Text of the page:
Jump to ContentJump to Main Navigation
Fighting for BreathLiving Morally and Dying of Cancer in a Chinese Village$
Users without a subscription are not able to see the full content.

Anna Lora-Wainwright

Print publication date: 2013

Print ISBN-13: 9780824836825

Published to Hawaii Scholarship Online: November 2016

DOI: 10.21313/hawaii/9780824836825.001.0001

Show Summary Details
Page of

PRINTED FROM HAWAII SCHOLARSHIP ONLINE (www.hawaii.universitypressscholarship.com). (c) Copyright Hawaii University Press, 2021. All Rights Reserved. An individual user may print out a PDF of a single chapter of a monograph in HSO for personal use.date: 01 December 2021

Perceived Efficacy, Social Identities, and the Rejection of Cancer Surgery

Perceived Efficacy, Social Identities, and the Rejection of Cancer Surgery

(p.200) Chapter 7 Perceived Efficacy, Social Identities, and the Rejection of Cancer Surgery
Fighting for Breath

Anna Lora-Wainwright

University of Hawai'i Press

This chapter examines perceptions of cancer surgery from a social, cultural, and historical standpoint by focusing on Gandie's rejection of surgery. After reviewing some developments in health care provision since the founding of the People's Republic of China (1949) at the national, provincial, county, and village level, the chapter looks at some early reactions to the implementation of the rural cooperative medical system (a collective health insurance program) and how it has influenced perceptions of health care as well as patterns of health care access. It also considers the importance of social relations and social identities involved in decision making, suggesting that economic reductionism does not fully explain the complex negotiations surrounding illness and care. It argues that Gandie's rejection of surgery reflects a moral response to the commodification of health care and thus constitutes an active engagement both with the healing process and with values of the Maoist past and the reformist present.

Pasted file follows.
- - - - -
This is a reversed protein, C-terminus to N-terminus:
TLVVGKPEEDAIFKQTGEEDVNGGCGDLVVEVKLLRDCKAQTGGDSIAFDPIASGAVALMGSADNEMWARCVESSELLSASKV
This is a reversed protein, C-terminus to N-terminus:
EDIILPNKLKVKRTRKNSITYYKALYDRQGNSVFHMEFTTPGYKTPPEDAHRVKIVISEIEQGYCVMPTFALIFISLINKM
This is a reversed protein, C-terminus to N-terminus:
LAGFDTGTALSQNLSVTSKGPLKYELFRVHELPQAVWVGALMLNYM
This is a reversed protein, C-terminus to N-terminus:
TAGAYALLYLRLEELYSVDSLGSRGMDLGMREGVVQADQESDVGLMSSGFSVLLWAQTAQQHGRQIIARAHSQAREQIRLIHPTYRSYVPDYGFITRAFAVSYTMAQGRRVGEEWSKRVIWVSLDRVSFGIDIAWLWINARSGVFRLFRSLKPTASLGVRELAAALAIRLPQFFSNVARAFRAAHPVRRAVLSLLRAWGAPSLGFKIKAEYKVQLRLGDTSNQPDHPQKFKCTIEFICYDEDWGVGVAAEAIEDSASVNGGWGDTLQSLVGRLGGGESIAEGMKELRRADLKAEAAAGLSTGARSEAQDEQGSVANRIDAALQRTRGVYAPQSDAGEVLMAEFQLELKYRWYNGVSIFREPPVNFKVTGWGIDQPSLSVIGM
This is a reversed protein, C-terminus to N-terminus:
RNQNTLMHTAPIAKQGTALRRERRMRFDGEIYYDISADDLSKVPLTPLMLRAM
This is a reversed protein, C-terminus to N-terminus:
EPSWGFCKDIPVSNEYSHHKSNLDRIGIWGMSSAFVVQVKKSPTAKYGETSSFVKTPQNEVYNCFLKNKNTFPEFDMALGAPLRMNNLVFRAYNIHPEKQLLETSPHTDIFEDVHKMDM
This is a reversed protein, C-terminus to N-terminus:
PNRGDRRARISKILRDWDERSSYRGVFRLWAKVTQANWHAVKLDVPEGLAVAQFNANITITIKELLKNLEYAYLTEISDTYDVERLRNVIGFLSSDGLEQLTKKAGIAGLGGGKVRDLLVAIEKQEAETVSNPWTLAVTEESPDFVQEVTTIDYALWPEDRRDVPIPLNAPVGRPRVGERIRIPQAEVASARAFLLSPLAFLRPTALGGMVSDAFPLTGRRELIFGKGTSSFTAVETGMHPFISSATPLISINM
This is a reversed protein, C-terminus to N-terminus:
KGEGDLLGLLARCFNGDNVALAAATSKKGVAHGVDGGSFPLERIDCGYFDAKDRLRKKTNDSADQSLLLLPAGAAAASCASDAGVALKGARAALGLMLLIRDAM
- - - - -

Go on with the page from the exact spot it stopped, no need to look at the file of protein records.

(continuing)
Keywords:   cancer, surgery, health care, cooperative medical system, health care access, health care commodification, healing, social relations, social identities

Hawaii Scholarship Online requires a subscription or purchase to access the full text of books within the service. Public users can however freely search the site and view the abstracts and keywords for each book and chapter.

Please, subscribe or login to access full text content.

If you think you should have access to this title, please contact your librarian.

To troubleshoot, please check our FAQs, and if you can't find the answer there, please contact us.